On February 9, 2016, the Toronto Maple Leafs made a massive nine player trade with the Ottawa Senators, sending captain Dion Phaneuf among others to the Canadian capital. A trade motivated by the cap, the Leafs received three players from Ottawa with less than desirable contracts.
Entering the 2017-18 season, only one of the three remain. Jared Cowen was bought out and Milan Michalek is currently an unrestricted free agent. Returning this off-season to Toronto was Colin Greening, the only player other than prospect Tobias Lindberg to receive much ice-time in the Leafs organization that was involved in the trade.
Toronto Maple Leafs Roster Preview, 50-in-50: Colin Greening
Although the Toronto Marlies had were loaded up front, the concern heading into the season was down the middle. The depth on the wings was incredible, but the centres on the team were not up to the same standard.
After clearing waivers, the $2.625-million left winger was converted to centre, a position which Greening has played in the past. Unlike fellow veterans Michalek and Brooks Laich, Colin Greening was comfortable playing in the minors and had a steady position in the lineup.
Slotting anywhere from the first to the fourth line, Greening’s versatility was a major help to the Marlies in 2016-17. A defensively responsible player, Greening complemented offensively dynamic wingers such as Brendan Leipsic, Trevor Moore, and Dmytro Timashov throughout the season.
Embracing the Centre Position
Greening’s role on the team became even more important after the trade deadline when the Marlies’ first line centre, Byron Froese, was packaged into the Brian Boyle deal. By the time the Calder Cup Playoffs came around, Greening and Frederik Gauthier were the only two centres remaining from the beginning of the season. Although Sergey Kalinin and Cal O’Reilly were injected into the lineup, Colin Greening found himself in the top six by the end of the year.
In the postseason, Greening started the first round with paired with Timashov, helping the Marlies to a 3-1 series victory over the Albany Devils. As the playoffs progressed, Greening moved into the top line spot alongside the Marlies’ best scorer in Leipsic. Unfortunately, the Marlies were eliminated by the Syracuse Crunch in seven games, ending their pursuit of the Calder Cup.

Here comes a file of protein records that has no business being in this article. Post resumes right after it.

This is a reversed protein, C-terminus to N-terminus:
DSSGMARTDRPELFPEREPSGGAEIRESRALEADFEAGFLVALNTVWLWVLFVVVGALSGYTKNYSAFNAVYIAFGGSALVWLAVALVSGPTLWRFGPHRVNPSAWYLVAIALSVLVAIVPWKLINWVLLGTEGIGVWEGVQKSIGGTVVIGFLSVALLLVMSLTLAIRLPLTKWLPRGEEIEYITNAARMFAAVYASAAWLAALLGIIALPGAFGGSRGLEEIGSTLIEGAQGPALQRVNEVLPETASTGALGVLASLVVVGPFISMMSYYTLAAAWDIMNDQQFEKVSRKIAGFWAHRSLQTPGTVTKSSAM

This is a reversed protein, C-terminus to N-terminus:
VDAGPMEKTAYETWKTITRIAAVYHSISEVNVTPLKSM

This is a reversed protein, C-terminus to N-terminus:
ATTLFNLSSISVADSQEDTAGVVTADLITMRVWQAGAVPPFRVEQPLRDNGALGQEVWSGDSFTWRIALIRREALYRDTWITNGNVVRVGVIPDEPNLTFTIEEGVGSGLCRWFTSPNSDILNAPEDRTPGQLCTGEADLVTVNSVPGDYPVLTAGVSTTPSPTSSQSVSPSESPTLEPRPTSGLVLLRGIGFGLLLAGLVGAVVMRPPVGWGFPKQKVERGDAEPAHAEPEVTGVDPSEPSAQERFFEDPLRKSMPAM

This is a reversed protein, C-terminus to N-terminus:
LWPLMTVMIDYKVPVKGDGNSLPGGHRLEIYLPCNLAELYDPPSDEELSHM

Colin Greening’s stats on the year do not jump out at all. In 69 games, the 31-year old scored 10 goals and 24 points. In the playoffs, he registered just four points in 11 games. His role was more than just scoring, however. His veteran presence in the lineup was vital, as Greening was the lone 30-plus player to have a regular role. Captain Andrew Campbell was the only other veteran to receive consistent ice-time, while Rich Clune was a big influence in the locker room but only played 37 games.
Profile (via EliteProspects)
Weight: 209 lbs
NHL Draft: Seventh Round, 204th Overall in 2005 by Ottawa
Contract (via CapFriendly)
After making $3.2 million in base salary in 2017, Colin Greening will make $750,000 this upcoming season. A one year, one-way deal, Greening will make the same amount in the AHL as he would if he were playing in the NHL. The contract is completely buriable so it does not affect the Leafs when he is inevitably sent down. Toronto likely gave Greening a one-way contract to persuade him to return to the Marlies.
Colin Greening is practically guaranteed to return to the Toronto Marlies in 2017-18. The difference next year could be the letter on his chest. After the departure of Andrew Campbell, Greening is one of the top candidates for the captaincy.
With Adam Brooks and Chris Mueller entered into the lineup, Greening can return back to the bottom six. With the talent throughout the lineup, it is likely that Greening can reach the 24 point total from last year.
Greening is not a player many Leafs fans will think about in 2017-18. However, he is a quietly vital component in the Toronto organization for player development. Colin Greening’s NHL career is likely done, but that doesn’t mean he can’t help the next generation of Leafs.
Main Photo: Embed from Getty Images